Regarding the name Ziddina: on page 51 of The Berbers, there is an excerpt of a letter addressed by the emperor Marcus Aurelius to the Roman governor of the province in the middle of the second century, granting citizenship to the family of Julianus, of the Zegrensian tribe, including: "we do not hesitate to grant the citizenship, without impairment of the law of the tribe to him himself, to his wife Ziddina, likewise to his children".
    Regarding the linking particle Ait: on page 29 of Arabs and Berbers, the author says "an Arabic-speaking tribe may be referred to as Ulad X or Bni X, 'children' or 'sons' of X, whereas a Berber-speaking one may be referred to correspondingly as Ait X, having the same meaning as in the Arabic, as well as that of 'people' of X. What this means is that X may refer to a common agnatic ancestor, whether or not he is genealogically traceable, or to a place, a tribal point of origin." (FYI, Mirriam-Webster ( offers: agnate meaning 1)ALLIED, AKIN or 2) related through male descent or on the father's side, with agnatic as an adjective form)
    Also, in Imazighen, on page 45, there is a photo caption which says "In the Valley of the Roses, high in the Atlas Mountains of Morocco, Lho Ait Lakha of the Ait M'Goun tribe lives with her husband and son in a cave." It may be worth noting that these photos appear to be of a natural history diorama, not necessarily live people. A bit of online research doesn't turn up anything definitive for this formation in period, but does seem to indicate that 'Ait' is used as a linkage in modern Berber/etc. names.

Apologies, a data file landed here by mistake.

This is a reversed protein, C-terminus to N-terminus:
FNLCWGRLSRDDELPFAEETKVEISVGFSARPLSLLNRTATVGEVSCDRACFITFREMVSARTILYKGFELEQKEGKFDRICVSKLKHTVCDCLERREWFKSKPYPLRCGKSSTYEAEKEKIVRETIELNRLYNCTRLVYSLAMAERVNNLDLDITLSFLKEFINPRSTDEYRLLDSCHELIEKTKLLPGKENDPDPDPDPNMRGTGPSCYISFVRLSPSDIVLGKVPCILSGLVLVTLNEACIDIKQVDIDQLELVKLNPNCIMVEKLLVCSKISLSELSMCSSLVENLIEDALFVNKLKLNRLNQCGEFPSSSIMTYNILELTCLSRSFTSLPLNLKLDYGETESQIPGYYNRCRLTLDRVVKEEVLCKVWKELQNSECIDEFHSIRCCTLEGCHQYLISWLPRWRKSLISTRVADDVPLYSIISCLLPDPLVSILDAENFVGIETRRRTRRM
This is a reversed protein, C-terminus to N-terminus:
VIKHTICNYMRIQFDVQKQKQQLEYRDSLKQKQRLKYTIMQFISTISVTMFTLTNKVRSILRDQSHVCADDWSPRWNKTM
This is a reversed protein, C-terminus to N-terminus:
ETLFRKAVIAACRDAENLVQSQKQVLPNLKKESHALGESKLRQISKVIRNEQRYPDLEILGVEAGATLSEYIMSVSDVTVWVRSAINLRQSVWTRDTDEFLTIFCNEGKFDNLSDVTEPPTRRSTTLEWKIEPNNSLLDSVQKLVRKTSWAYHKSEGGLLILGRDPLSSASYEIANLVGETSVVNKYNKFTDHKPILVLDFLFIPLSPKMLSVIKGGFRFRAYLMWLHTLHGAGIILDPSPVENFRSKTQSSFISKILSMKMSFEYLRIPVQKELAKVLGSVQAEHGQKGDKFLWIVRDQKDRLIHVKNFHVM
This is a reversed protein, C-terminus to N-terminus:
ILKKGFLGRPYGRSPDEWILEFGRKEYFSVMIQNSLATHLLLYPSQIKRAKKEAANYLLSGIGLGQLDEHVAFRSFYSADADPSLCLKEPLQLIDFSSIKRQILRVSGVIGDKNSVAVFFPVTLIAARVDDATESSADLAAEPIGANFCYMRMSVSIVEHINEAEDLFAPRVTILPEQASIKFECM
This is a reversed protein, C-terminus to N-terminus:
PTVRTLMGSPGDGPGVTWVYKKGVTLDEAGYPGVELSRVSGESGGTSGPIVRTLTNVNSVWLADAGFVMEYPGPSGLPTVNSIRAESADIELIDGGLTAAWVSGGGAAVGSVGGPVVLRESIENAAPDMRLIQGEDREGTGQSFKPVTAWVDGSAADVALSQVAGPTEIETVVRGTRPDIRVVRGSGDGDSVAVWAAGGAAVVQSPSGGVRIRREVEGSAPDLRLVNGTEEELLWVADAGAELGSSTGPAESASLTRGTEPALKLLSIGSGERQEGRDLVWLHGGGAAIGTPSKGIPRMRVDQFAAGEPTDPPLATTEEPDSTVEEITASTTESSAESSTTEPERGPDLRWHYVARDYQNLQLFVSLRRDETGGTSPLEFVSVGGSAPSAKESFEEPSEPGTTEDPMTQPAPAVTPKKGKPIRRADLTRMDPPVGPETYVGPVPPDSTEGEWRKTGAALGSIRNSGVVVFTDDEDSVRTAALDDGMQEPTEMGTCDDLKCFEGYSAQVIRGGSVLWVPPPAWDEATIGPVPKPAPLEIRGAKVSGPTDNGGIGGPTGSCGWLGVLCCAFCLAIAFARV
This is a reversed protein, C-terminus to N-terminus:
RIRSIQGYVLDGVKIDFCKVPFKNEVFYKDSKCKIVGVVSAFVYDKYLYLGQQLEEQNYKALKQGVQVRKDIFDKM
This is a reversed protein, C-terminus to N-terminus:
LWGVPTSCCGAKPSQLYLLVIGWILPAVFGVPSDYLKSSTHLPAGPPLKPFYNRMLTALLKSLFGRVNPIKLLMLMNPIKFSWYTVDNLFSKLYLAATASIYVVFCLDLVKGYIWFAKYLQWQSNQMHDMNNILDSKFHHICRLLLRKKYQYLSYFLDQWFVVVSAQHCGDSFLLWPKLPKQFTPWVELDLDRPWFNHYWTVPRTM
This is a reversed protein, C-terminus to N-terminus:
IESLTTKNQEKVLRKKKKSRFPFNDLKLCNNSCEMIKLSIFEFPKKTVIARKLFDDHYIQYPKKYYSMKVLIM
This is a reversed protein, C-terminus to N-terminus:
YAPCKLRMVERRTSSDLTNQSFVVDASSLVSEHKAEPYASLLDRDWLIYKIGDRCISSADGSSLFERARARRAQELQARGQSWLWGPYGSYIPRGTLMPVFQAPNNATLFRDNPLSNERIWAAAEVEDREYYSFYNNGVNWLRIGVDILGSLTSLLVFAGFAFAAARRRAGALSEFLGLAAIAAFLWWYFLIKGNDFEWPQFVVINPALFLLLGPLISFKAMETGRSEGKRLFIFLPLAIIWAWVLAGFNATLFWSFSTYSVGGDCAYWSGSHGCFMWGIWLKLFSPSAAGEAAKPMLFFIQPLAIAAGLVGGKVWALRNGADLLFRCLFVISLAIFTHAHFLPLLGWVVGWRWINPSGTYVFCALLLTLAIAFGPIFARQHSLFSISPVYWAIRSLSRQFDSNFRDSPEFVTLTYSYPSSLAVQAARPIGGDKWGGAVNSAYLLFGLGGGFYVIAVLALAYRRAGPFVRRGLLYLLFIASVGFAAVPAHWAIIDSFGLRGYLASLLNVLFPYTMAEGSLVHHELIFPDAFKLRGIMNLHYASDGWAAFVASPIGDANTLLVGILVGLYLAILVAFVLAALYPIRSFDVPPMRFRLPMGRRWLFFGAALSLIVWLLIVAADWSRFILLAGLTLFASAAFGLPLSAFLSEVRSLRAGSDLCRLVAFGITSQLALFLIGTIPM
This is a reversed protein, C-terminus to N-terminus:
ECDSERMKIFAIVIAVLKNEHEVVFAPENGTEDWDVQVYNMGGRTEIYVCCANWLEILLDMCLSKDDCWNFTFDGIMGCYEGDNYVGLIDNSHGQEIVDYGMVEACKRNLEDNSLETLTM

She will not allow major changes, cares most about the language/culture, and wishes to be authentic for "Amazigh/Tuareg (Berber)" language/culture. She had the following note on her form: 'The Amazigh/Imazighen/Tuareg (Berber) culture was/is separate and distinct from the Arabic culture, and I want my name derived from the Amazigh/Imazighen/Tuareg (Berber) culture. P.S. The Berber language (the most common one) is called "Tamazight".' This culture is completely beyond my knowledge base, and as such, I've given it the benefit of the doubt, hoping that others in the College can assist.

I count eight new names, and eight new devices for a total of 16 submissions requiring payment and a check (sent separately) to Laurel for $64. There was also one change of holding name and one resubmitted device.

serving Crown and Laurel, I am,
Her Ladyship Alia Marie de Blois,
Rampart Herald

Line Emblazon Sheet
Color Emblazon Sheet
November 2003 Letter of Presentation
December 2003 Letter of Response
December 2003 Letter of Intent
April 2004 LoAR Results
Return to the Rampart home page.